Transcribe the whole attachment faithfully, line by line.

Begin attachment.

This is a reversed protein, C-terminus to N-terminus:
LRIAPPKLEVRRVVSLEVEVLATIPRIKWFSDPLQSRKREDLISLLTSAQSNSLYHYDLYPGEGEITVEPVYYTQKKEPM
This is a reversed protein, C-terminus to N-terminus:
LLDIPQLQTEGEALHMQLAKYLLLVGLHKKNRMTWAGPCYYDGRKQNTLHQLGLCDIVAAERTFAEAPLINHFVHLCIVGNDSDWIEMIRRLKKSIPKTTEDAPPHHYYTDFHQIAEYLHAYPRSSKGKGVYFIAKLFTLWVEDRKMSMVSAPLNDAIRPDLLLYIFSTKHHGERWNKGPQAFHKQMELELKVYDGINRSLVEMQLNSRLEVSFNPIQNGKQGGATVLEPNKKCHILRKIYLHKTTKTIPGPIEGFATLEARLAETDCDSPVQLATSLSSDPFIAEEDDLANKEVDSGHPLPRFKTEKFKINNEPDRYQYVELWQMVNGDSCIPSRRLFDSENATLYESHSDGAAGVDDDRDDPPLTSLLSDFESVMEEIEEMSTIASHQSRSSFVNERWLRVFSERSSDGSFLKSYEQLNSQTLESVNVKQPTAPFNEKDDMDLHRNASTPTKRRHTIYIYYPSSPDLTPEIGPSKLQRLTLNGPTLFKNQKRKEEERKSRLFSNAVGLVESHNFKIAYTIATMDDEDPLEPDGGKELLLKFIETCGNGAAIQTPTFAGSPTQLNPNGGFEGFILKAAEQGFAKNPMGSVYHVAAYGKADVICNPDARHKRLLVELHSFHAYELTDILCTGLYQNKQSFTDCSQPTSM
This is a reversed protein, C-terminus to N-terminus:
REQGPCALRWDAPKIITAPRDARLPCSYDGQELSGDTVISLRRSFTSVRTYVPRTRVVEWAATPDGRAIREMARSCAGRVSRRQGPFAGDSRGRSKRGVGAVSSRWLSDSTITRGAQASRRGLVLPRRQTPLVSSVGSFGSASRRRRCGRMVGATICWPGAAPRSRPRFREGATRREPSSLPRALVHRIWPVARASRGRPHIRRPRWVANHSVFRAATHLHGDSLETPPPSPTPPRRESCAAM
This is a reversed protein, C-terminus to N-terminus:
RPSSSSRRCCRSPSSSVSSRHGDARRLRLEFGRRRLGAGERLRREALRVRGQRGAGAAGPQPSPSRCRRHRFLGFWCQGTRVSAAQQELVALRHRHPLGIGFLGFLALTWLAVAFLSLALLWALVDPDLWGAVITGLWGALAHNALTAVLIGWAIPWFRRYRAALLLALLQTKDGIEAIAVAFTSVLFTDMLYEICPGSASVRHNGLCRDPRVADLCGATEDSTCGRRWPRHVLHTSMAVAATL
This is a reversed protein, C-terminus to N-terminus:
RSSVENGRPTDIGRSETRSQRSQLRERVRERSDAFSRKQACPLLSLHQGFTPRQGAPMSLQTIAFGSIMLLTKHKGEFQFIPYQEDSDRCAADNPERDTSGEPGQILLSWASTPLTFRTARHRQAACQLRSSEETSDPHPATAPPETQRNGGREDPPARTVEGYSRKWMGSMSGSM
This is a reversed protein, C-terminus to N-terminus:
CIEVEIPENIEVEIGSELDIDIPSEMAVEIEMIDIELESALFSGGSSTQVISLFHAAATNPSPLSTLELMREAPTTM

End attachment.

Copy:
This is a reversed protein, C-terminus to N-terminus:
LRIAPPKLEVRRVVSLEVEVLATIPRIKWFSDPLQSRKREDLISLLTSAQSNSLYHYDLYPGEGEITVEPVYYTQKKEPM
This is a reversed protein, C-terminus to N-terminus:
LLDIPQLQTEGEALHMQLAKYLLLVGLHKKNRMTWAGPCYYDGRKQNTLHQLGLCDIVAAERTFAEAPLINHFVHLCIVGNDSDWIEMIRRLKKSIPKTTEDAPPHHYYTDFHQIAEYLHAYPRSSKGKGVYFIAKLFTLWVEDRKMSMVSAPLNDAIRPDLLLYIFSTKHHGERWNKGPQAFHKQMELELKVYDGINRSLVEMQLNSRLEVSFNPIQNGKQGGATVLEPNKKCHILRKIYLHKTTKTIPGPIEGFATLEARLAETDCDSPVQLATSLSSDPFIAEEDDLANKEVDSGHPLPRFKTEKFKINNEPDRYQYVELWQMVNGDSCIPSRRLFDSENATLYESHSDGAAGVDDDRDDPPLTSLLSDFESVMEEIEEMSTIASHQSRSSFVNERWLRVFSERSSDGSFLKSYEQLNSQTLESVNVKQPTAPFNEKDDMDLHRNASTPTKRRHTIYIYYPSSPDLTPEIGPSKLQRLTLNGPTLFKNQKRKEEERKSRLFSNAVGLVESHNFKIAYTIATMDDEDPLEPDGGKELLLKFIETCGNGAAIQTPTFAGSPTQLNPNGGFEGFILKAAEQGFAKNPMGSVYHVAAYGKADVICNPDARHKRLLVELHSFHAYELTDILCTGLYQNKQSFTDCSQPTSM
This is a reversed protein, C-terminus to N-terminus:
REQGPCALRWDAPKIITAPRDARLPCSYDGQELSGDTVISLRRSFTSVRTYVPRTRVVEWAATPDGRAIREMARSCAGRVSRRQGPFAGDSRGRSKRGVGAVSSRWLSDSTITRGAQASRRGLVLPRRQTPLVSSVGSFGSASRRRRCGRMVGATICWPGAAPRSRPRFREGATRREPSSLPRALVHRIWPVARASRGRPHIRRPRWVANHSVFRAATHLHGDSLETPPPSPTPPRRESCAAM
This is a reversed protein, C-terminus to N-terminus:
RPSSSSRRCCRSPSSSVSSRHGDARRLRLEFGRRRLGAGERLRREALRVRGQRGAGAAGPQPSPSRCRRHRFLGFWCQGTRVSAAQQELVALRHRHPLGIGFLGFLALTWLAVAFLSLALLWALVDPDLWGAVITGLWGALAHNALTAVLIGWAIPWFRRYRAALLLALLQTKDGIEAIAVAFTSVLFTDMLYEICPGSASVRHNGLCRDPRVADLCGATEDSTCGRRWPRHVLHTSMAVAATL
This is a reversed protein, C-terminus to N-terminus:
RSSVENGRPTDIGRSETRSQRSQLRERVRERSDAFSRKQACPLLSLHQGFTPRQGAPMSLQTIAFGSIMLLTKHKGEFQFIPYQEDSDRCAADNPERDTSGEPGQILLSWASTPLTFRTARHRQAACQLRSSEETSDPHPATAPPETQRNGGREDPPARTVEGYSRKWMGSMSGSM
This is a reversed protein, C-terminus to N-terminus:
CIEVEIPENIEVEIGSELDIDIPSEMAVEIEMIDIELESALFSGGSSTQVISLFHAAATNPSPLSTLELMREAPTTM